WASHINGTON – If the U.S. defaults on its debt, it would not be good news for anyone, but economists say it would be particularly bad news for Arizona.
Travel and tourism would likely be hit hard by a long-term breach in the nation’s debt payments, according to a report by Moody’s Analytics, which identified Arizona as one of the tourism-dependent states that would see sharp job losses as a result.
“Attractions like the Grand Canyon, Sedona, obviously, the Phoenix area, which is especially big for business travel, I think all of that takes a significant hit,” said Adam Kamins, a senior director at Moody’s Analytics and one of the authors of the report.
It’s just one scenario from economists, who say a short-term breach – or “even a narrow miss on default” – could roil markets and affect housing, senior income, military spending and more, all important sectors of the Arizona economy.
Few think that the Biden administration will fail to reach a deal with House Republicans to raise the debt ceiling by June 5. That’s the day that Treasury Secretary Janet Yellen has called the “X-date” after which the U.S. won’t be able to pay its bills and will go into default.
The issue is the nation’s $31 trillion debt limit – if it’s not raised, the U.S. will not be able to borrow more money to pay the bills it has already incurred. The limit has been raised multiple times in past decades and is usually noncontroversial, but Republicans have said they will not approve an increase without guarantees to cut future federal spending.
President Joe Biden initially refused to negotiate on the debt limit. But the administration relented in recent weeks, and negotiations have continued haltingly as the X-date draws near.
Both Biden and House Speaker Kevin McCarthy have said default is not an option. Economists agree that a default is unlikely, saying it would be a “catastrophic economic event.”
“The odds of default are more than the odds of getting hit by an asteroid,” said Dennis Hoffman, an economist at Arizona State University’s W.P Carey School of Business. “It’s likely that we’ll have all this posturing and come to some agreement and we’ll move on like we have countless other times.”
Kamins and other Moody’s Analytics economists agree. They believe there’s an 85% chance that the U.S. will not default and “everything turns out generally OK.” But they also believe there is a 10% likelihood of a short breach, lasting less than a week, and a 5% chance of a prolonged breach of several weeks or more.
Kamins said a short breach would be felt immediately by federal workers and military contractors and next by Arizona’s senior population, who could lose out on Social Security checks and Medicare if the situation goes unresolved. Census Bureau data shows that 18.3% of Arizona’s population is 65 or older, compared to a national rate of 16.8% in 2020.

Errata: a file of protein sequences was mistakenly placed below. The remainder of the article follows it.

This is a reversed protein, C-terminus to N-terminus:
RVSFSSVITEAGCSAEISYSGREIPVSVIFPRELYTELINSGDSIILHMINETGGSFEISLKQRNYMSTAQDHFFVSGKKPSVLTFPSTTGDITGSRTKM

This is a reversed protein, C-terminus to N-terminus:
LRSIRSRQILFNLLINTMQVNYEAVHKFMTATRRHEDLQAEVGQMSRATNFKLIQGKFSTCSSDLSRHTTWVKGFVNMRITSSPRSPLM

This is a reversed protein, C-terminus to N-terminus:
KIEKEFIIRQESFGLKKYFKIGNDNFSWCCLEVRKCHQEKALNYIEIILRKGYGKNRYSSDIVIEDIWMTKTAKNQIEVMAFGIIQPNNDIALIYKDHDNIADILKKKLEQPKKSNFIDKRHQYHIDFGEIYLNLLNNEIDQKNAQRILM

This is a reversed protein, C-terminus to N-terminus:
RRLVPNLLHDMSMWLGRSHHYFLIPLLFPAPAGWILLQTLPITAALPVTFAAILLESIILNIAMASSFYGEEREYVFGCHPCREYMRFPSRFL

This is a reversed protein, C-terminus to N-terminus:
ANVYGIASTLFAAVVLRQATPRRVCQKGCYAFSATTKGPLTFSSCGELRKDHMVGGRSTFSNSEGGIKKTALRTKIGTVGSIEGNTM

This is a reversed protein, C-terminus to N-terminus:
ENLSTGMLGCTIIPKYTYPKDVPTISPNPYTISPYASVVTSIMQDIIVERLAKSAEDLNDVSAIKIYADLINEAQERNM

“In Arizona, I think it’s especially concerning, given the large retiree population, the fact that there is a very high percentage of seniors … compared to the rest of the country,” Kamins said. “So Social Security payments, Medicare payments, they may halt until the debt ceiling situation is resolved.”
More damaging would be a prolonged breach, which would affect states “subject to ups and downs in the business cycle.” That includes states whose economies are built on manufacturing, vehicles and tourism.
As of March 2023, the leisure and hospitality industry employed 345,000 workers, an all-time high for Arizona. Arizona’s Office of Tourism reported over 40 million visitors spent more than $20 billion in 2021.
Even if lawmakers can reach a deal after a gap of weeks, Kamins said there will be “enough negative momentum at that point to drive a deep recession” that could end up costing Arizona anywhere from 78,900 to 188,100 jobs.
“Arizona will be hit harder than most states and will take quite a while to come out of that vicious cycle,” he said.
Hoffman said Arizona already saw the economic impact of decreased tourism during the COVID-19 pandemic. But he said a breach would affect other budding sectors in Arizona, too. He pointed to Taiwan Semiconductor Manufacturing Co.’s recent pledge to invest $40 billion in Arizona, saying it could be put at risk by a default.
“There are huge numbers of jobs tied to these prospective private investments which, in turn, depend on federal government programs for support,” Hoffman wrote in an email.
Hoffman also sees instability in Arizona’s real estate sector, which he said is facing pressures from the recent Silicon Valley Bank collapse and the Federal Reserve Board tightening financing options for homebuyers.
“We’re struggling right now with our real estate sector. It’s far worse today than it was a year ago today,” Hoffman said.
In a call with reporters last week, Heather Boushey of the president’s Council of Economic Advisers said a debt ceiling breach would affect “anybody who is looking to get a mortgage in any state.”
Kamins said analysts have not seen urgency from Washington to make a deal. That is partly because the financial markets have not reacted and partly because an expected influx of tax returns on June 15 could be giving a false sense of security.
Hoffman compared the current situation to the 1991 movie “Thelma and Louise.”
“Unlike an asteroid, which is a random, unstoppable, unpredictable event, this … would be a concerted action on the part of our Congress and administration collectively to drive that car off into the Grand Canyon,” Hoffman said, “I guess while they’re both sitting in the front seat blaming each other for the action.”